UK pay growth slows but employment grows
Growth in British wages slowed in March, official data showed on Tuesday, but employment expanded at the best quarterly rate for more than two years and the squeeze on real incomes eased as pay growth matched inflation.
Average pay rose 2.6% in March compared to a year before, the Office of National Statistics revealed, which was in line with economists' forecasts.
Excluding bonuses, average earning rose 2.9%, the fastest pace since August 2015, and meant both measures exceeded the consumer price index, which in March was up 2.5% year-on-year. Regular pay in the private sector, which has been a key measure cited by the Bank of England, rose by 3%.
The UK ILO unemployment rate remained at 4.2%, with 1.42m unemployed people seeking and available to work in the three months to March, down 46,000 from the fourth quarter of last year and 116,000 fewer than for a year earlier.
Employment increased by 197,000 to 32.34m in the three months to March, the biggest quarterly rise since the end of 2015 and with 133,000 of these being full-time positions. This lifted the employment rate 0.4 percentage points compared to the three months to December, and by 0.8 percentage points when compared with the same period a year ago.
In more timely data from the ONS, however, April's claimant count jumped unexpectedly to 31,200.
“Growth in total pay remains in line with inflation, meaning real earnings are flat on the year,” said ONS statistician Matt Hughes. He added that the growth in employment was still being driven by UK nationals, with a slight drop over the past year in the number of foreign workers.
The consumer price index in March was up 2.5% year-on-year, ONS revealed last month, with core CPI of 2.3% if food and fuel is excluded.
Alongside the employment report, the ONS also revealed UK productivity relapsed in the first quarter of 2018 after a pick-up in the second half of 2017, with output per hour dropping 0.5% quarter-on-quarter after gains of 0.7% and 1.0% in preceding quarters.
IMPLICATIONS FOR BANK OF ENGLAND
Nikesh Sawjani, economist at Lloyds Bank, said: “The strong rise in employment in the three months to March clearly suggests that the UK economy proved more resilient in the first quarter than the preliminary estimate of GDP implied. Against a backdrop of rising domestic cost pressures driven by higher pay growth and weak productivity, this argues for a less-accommodative monetary policy stance from the Bank of England.”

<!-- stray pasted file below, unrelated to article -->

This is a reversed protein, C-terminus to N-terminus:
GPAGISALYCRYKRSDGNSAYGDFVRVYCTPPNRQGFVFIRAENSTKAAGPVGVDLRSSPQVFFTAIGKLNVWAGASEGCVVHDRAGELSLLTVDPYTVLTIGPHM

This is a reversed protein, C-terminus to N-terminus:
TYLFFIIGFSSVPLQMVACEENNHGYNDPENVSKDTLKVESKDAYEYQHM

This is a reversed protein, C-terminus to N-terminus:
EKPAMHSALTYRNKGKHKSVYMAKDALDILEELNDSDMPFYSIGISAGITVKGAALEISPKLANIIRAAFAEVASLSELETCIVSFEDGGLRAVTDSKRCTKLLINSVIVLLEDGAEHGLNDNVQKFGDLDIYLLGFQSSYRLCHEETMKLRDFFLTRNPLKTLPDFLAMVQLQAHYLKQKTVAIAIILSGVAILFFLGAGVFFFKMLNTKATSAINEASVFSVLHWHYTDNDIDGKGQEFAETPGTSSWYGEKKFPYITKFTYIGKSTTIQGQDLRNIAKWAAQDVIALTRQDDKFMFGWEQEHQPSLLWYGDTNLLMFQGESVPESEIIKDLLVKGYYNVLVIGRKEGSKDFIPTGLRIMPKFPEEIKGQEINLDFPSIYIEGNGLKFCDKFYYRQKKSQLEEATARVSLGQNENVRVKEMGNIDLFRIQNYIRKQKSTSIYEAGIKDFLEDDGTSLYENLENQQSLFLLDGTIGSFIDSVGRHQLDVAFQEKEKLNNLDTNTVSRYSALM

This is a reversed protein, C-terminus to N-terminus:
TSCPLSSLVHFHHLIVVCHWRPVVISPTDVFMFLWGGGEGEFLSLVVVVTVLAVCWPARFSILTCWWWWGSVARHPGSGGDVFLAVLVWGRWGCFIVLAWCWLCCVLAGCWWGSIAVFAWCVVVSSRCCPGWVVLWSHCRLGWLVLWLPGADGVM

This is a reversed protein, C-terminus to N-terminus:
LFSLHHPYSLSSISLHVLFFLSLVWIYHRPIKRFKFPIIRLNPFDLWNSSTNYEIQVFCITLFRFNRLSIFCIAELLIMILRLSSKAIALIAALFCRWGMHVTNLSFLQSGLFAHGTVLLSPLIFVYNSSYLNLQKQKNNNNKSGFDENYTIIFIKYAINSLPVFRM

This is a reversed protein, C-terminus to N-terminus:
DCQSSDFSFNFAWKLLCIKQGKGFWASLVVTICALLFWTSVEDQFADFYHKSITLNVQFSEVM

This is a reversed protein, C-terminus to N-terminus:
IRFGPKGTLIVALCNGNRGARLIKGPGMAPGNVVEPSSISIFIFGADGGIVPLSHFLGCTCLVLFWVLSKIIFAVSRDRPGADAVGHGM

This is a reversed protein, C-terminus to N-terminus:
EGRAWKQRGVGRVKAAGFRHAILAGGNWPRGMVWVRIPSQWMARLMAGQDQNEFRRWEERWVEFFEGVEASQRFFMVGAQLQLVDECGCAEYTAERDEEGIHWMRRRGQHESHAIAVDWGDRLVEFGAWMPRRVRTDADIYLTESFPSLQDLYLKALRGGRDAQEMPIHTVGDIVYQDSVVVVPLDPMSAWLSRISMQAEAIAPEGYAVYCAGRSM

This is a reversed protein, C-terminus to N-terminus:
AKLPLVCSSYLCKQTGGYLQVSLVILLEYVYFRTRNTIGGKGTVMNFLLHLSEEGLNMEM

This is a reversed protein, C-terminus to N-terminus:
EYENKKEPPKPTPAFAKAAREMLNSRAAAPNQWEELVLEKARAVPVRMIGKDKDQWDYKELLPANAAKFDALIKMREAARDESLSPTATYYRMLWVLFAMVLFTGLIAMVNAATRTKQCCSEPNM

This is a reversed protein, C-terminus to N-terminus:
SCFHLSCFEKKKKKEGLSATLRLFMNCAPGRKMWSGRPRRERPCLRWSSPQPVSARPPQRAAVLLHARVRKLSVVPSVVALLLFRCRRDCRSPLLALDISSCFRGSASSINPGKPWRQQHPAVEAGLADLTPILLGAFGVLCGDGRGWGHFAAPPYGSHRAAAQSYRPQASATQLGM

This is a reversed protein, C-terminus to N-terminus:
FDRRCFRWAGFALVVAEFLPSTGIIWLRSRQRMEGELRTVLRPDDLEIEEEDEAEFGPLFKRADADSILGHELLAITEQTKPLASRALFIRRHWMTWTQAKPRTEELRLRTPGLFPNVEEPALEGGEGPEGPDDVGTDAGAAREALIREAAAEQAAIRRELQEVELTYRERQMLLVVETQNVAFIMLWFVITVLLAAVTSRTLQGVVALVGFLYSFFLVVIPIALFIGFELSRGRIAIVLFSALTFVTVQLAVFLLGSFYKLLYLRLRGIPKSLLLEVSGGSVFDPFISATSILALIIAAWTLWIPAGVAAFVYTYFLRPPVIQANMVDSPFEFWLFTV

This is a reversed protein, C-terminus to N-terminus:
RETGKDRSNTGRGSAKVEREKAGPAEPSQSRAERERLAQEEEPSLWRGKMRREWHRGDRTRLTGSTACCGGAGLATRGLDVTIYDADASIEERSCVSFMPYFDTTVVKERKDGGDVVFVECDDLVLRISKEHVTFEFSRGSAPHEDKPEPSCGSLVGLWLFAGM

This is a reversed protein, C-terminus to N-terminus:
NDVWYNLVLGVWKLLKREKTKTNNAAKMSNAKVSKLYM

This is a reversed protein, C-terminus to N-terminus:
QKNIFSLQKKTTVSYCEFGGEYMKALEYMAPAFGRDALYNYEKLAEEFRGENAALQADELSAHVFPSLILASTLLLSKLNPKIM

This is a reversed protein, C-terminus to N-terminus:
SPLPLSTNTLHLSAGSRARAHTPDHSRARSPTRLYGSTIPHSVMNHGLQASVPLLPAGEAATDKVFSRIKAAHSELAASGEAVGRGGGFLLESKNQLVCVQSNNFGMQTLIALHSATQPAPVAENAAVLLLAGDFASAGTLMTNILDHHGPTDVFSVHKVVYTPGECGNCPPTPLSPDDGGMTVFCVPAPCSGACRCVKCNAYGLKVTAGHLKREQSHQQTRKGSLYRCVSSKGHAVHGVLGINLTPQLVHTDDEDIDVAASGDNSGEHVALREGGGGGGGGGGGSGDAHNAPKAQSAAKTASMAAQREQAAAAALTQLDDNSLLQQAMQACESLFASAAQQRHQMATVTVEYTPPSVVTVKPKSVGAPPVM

David Owen at Jefferies agreed, saying the strong increase in employment, solid earnings and 0.6% growth in total hours worked was "consistent" with the BoE view that the weak first-quarter print of 0.1% growth will be revised up to potentially 0.3%.
He noted that bonus payments were "particularly poor" and on a monthly basis there was no evidence of wages jumping higher, "but this still all can be seen as fitting the narrative of the BoE raising rates on Aug 2nd", which he said was especially likely if Q1 GDP was revised up at its second print on 25 May and final reading on 29 June.
After the weak GDP numbers for the first quarter, Ben Brettell at Hargreaves Lansdown said slowing earnings would only "add further weight to the argument that higher rates really aren’t warranted just now".
He added that the claimant count rise "might indicate some softening in the labour market, though it’s really too early to say".
But Capital Economics' Ruth Gregory said the figures provide "optimism that sustained rises in real pay are in prospect and will place more pressure on the MPC to hike interest rates soon", pointing to the "whopping" increase in employment an surveys suggesting solid growth should be sustained in the coming months.
While the headline three-month average measure of weekly earnings slowed from 2.8% to 2.6%, she said this largely reflected volatility in bonus payments as the headline rate excluding bonuses – "which the MPC pays most attention to" – edged up from 2.8% to 2.9%, above the MPC’s forecast of 2.75% for 2018 as a whole.
Howard Archer, chief economic adviser to the EY Item Club, said the figures suggest that the economy may not be as weak as some of the recent data had suggested and so may fuel hopes that the economy can bounce back.
"The extended squeeze on consumers has eased with regular earnings growth finally back above inflation, although they are still under significant pressure. Specifically, regular real earnings growth was up 0.4% year-on-year (y/y) in the three months to March, which was the strongest rise since the three months to January 2017," he said.
On balance, Archer felt the combination of robust employment growth, falling unemployment and stronger underlying earnings growth, as well as the relapse in productivity, "looks supportive to a Bank of England interest rate hike in August. However, much is likely to depend on whether the UK economy sees clear signs of improvement over coming months."